Ouch...Rejection Hurts

In the beginning of my fiction writing career, I wrote five novels and had them all rejected. My motivation dived and I though I would never pick up a pen again. So how did I keep my motivation going to write that next novel and win that publishing contract?

Motivation helps us to achieve our dreams.

Motivation helps us to achieve our dreams.

I knew I wanted to be a writer. Ever since I started reading in year one at school, words had captured my heart and I had to read every day. I loved writing stories and I would get carried away in my own little world. My teachers said I had a vivid imagination and encouraged me to keep writing stories.

The journey to publication has been one of the most difficult adventures of my life. My first five novels were rejected. It hurt and with each subsequent novel I wrote after each rejection, the writing became harder. Once I realised my first five novels were my apprenticeship and that  I had to learn how to write scenes that had a beginning, a middle and an ending; and the ending of the scene, had to hook my reader so that she had to keep reading the next scene and the one after that, until she finished the book, I was on my way to achieving my dream.

I learned how to create characters and how to develop them throughout the story so that they had grown by the end of the story. I learned how to structure my story of where the crucial high and low points of the story occurred. In this apprenticeship there was a lot for me to learn.

So how did I deal with the rejection letters? I gave myself permission to be disappointed and to shed a few tears. Life is about rolling with the good and bad times and being emotionally honest during those times. In the privacy of my own home, the next step was getting mad at the editor for rejecting me, and then mad at myself for being so naiive thinking all I had to do was write a couple of drafts of a book and send it off to a publisher. I was on a steep learning curve. After I nursed the hurt, I asked myself why I was writing and was I prepared to put the extra hard yards into the work?

I write because I feel compelled to write. A day without writing is like cutting off my right hand. I'm useless. I wander around lost and confused. There is nothing else I'd rather be doing than writing. I also write to entertain and to encourage people in their own life's journey. So, that left me with no alternative than to learn all I could about the writing craft and keep practising until I became published. I am a determined person and I don't accept defeat easily. I read every book I could get my hands on to learn my craft.

Because of my perseverance I was rewarded with a contract for African Hearts. What a thrill that was, but success came twenty long years after I started writing. I knew I wanted to succeed but I had to get over the pain of rejection first, develop a thick skin and believe that I could do the job. The most important lesson I learned was to keep writing, every spare minute I had every day.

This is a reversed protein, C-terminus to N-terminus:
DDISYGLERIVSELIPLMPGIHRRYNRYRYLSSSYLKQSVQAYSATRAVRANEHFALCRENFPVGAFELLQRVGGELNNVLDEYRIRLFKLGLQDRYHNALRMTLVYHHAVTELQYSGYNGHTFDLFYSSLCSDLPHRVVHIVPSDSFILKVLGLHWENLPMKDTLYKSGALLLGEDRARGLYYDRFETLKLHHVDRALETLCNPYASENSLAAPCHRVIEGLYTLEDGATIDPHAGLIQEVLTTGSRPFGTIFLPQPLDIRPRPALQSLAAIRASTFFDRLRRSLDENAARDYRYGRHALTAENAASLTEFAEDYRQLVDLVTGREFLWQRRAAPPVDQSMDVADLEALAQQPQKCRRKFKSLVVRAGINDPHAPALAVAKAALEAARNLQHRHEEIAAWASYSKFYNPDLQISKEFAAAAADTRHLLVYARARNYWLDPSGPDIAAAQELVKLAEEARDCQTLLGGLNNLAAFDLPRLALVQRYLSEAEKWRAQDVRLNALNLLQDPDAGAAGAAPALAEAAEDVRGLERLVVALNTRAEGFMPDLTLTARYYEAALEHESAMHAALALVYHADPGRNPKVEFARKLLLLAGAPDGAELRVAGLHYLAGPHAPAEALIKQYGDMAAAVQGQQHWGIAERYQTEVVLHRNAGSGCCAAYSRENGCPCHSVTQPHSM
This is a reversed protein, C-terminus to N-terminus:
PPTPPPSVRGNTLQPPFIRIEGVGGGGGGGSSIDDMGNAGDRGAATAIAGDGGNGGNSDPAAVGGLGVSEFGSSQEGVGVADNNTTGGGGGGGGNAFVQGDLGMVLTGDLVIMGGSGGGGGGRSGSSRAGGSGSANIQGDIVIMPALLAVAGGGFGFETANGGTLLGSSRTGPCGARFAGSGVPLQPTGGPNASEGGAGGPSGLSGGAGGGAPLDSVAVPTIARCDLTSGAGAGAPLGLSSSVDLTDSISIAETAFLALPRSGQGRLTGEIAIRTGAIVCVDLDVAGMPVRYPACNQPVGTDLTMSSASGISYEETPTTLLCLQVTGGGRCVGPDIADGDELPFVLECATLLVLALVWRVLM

Do you believe you have the perseverance to be a published writer? How have you handled your rejection letters? What motivated you? I'd like to hear your story.

Finishing ...

I've just completed my current work in progress. The last few weeks have felt like I've been swimming in a pool of glue. I was so keen to finalise the last draft, but I got stuck at chapter seven. No matter how hard I tried I couldn't continue on. This resulted in giving myself a swift talking to.

What created my demise? Self doubt. Ecclesiastes 1:3 came to mind -

"What does man gain from all his labour at which he toils under the sun?"

I began to think, so why do I write here in my office all day long while the sun is shining outside? I hear the children laughing as they play; I hear the wind in the trees; and the cars going places. They all seem to have purpose, but what was I doing? Typing words into a computer. What for? Would there ever be any end to this writing work I'm doing? All these questions and more bombarded me from every corner of my mind. I was stuck on the last draft of my novel with another twenty-nine scenes still to edit. The work stretched before me seemingly endless. Will it ever be finished?

I sat back and took an honest look at where the work was going and the reason why I write novels. On the wall of my office I have my mission to "Inspire women to heal from past hurts and be the women God created them to be." If I didn't finish this draft, this manuscript had no chance of crossing a publisher's desk. That means I would not only fail in my work, but most importantly I would also fail the women I want to encourage. A half-baked manuscript wasn't going to reach anyone.

So I found a quiet spot and shared my frustrations with Jesus. We discussed my doubts, my human failings, my insecurities about my work. After sharing with Jesus my burden didn't seem so overwhelming. Jesus was faithful as always and gave me his mighty power to finish the work. He reminded me it's not about the end, it's about the journey and what we learn on that journey.

That wisdom was timely.